11/20/02 - SIDS Discovery - KFVS12 News & Weather Cape Girardeau, Carbondale, Poplar Bluff

11/20/02 - SIDS Discovery

Doctors think they may be one step closer to unlocking the mystery behind what causes some babies to die of Sudden Infant Death Syndrome, or SIDS.

Researchers say a heart malfunction may be to blame. Doctors at the Mayo Clinic found that five percent of the infants they studied, who died of SIDS, had a heart condition called Q-T syndrome, a condition known to cause sudden death in children and adults. One Heartland pediatrician says it's good news, but it doesn't quite solve the SIDS mystery.

Dr. Scott Weiner says, "This may be a small part of the SIDS question we've always wondered about." Dr. Weiner emphasizes the word small, saying the heart condition called Q-T syndrome may be the reason for some sudden infant deaths, but not all of them.

"We're talking about 2000 to 2500 sudden infant deaths a year, which is horrible for the families, but as far as the number of babies born, it's a small amount," he says.

Doctors at Mayo Clinic found five percent of infants studied had Q-T syndrome. Nothing has ever been done linking the condition to SIDS, until now. "The electrical activity of the heart makes the heart pump, when there's a problem with one of the channels of the heart, the heart doesn't recharge itself fast enough," Dr. Weiner says.

Dr. Weiner says Q-T syndrome is hereditary and rare, so many times it goes ignored. He says anyone who has a history of the condition should be sure they and their family are checked. Dr. Weiner adds that SIDS is most common in the first six months of life, and there are things parents can do to protect their babies.

"I think it's important to keep in mind that the vast majority of SIDS cases can be prevented if babies sleep on their backs and moms don't smoke during pregnancy, that's still taking care of a vast majority of cases," he says.

Again, doctors recommend the best ways to prevent SIDS are to make sure your baby sleeps on his back, don't smoke in your babies room, and don't sleep with your baby.

  • SPONSORED BY SOUTHEAST HEALTHHealthMore>>

  • Spouses can boost early detection for melanoma patients

    Spouses can boost early detection for melanoma patients

    Wednesday, April 18 2018 1:55 PM EDT2018-04-18 17:55:30 GMT
    New research says they tend to be diagnosed in earlier more treatable stages than patients who are unmarried, widowed or divorced. (Source: Raycom Media)New research says they tend to be diagnosed in earlier more treatable stages than patients who are unmarried, widowed or divorced. (Source: Raycom Media)

    There's an extra bonus to marriage for melanoma patients: New research says they tend to be diagnosed in earlier more treatable stages than patients who are unmarried, widowed or divorced.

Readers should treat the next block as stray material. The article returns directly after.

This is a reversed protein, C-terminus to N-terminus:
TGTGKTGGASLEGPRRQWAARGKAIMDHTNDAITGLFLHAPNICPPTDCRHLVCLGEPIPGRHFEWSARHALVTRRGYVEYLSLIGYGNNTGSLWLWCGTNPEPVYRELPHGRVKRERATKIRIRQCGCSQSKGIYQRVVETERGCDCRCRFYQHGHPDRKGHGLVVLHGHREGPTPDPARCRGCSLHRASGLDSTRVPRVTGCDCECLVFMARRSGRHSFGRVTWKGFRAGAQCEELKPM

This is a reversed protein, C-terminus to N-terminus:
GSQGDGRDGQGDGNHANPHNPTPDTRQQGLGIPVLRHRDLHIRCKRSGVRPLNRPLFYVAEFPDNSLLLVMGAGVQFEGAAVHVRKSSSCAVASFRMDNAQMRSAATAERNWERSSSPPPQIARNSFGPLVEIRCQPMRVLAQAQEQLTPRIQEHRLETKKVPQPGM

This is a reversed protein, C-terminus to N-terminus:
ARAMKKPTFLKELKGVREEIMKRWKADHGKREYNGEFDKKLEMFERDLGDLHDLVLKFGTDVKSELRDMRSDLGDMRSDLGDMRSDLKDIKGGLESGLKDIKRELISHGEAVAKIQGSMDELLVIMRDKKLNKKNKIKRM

There's an extra bonus to marriage for melanoma patients: New research says they tend to be diagnosed in earlier more treatable stages than patients who are unmarried, widowed or divorced.

  • RECALL: Schnucks, Walmart, Sams recall lettuce sold at stores

    RECALL: Schnucks, Walmart, Sams recall lettuce sold at stores

    Tuesday, April 17 2018 5:06 PM EDT2018-04-17 21:06:36 GMT
    There is an investigation into a multi-state cluster of E. coli infections linked to chopped romaine lettuce. (Source: Raycom Media)There is an investigation into a multi-state cluster of E. coli infections linked to chopped romaine lettuce. (Source: Raycom Media)

    There is an investigation into a multi-state cluster of E. coli infections linked to chopped romaine lettuce. 

    There is an investigation into a multi-state cluster of E. coli infections linked to chopped romaine lettuce. 

  • Botched cancer test results caused healthy patients to get unnecessary treatment

    Botched cancer test results caused healthy patients to get unnecessary treatment

    Tuesday, April 17 2018 1:22 PM EDT2018-04-17 17:22:29 GMT
    Tuesday, April 17 2018 1:22 PM EDT2018-04-17 17:22:29 GMT
    Of the three who were wrongly diagnosed with cancer, two underwent lumpectomies and radiation treatments, according to the Winston-Salem Journal. (Source: Pixabay)Of the three who were wrongly diagnosed with cancer, two underwent lumpectomies and radiation treatments, according to the Winston-Salem Journal. (Source: Pixabay)

    Of the three who were wrongly diagnosed with cancer, two underwent lumpectomies and radiation treatments.

    Of the three who were wrongly diagnosed with cancer, two underwent lumpectomies and radiation treatments.

Powered by Frankly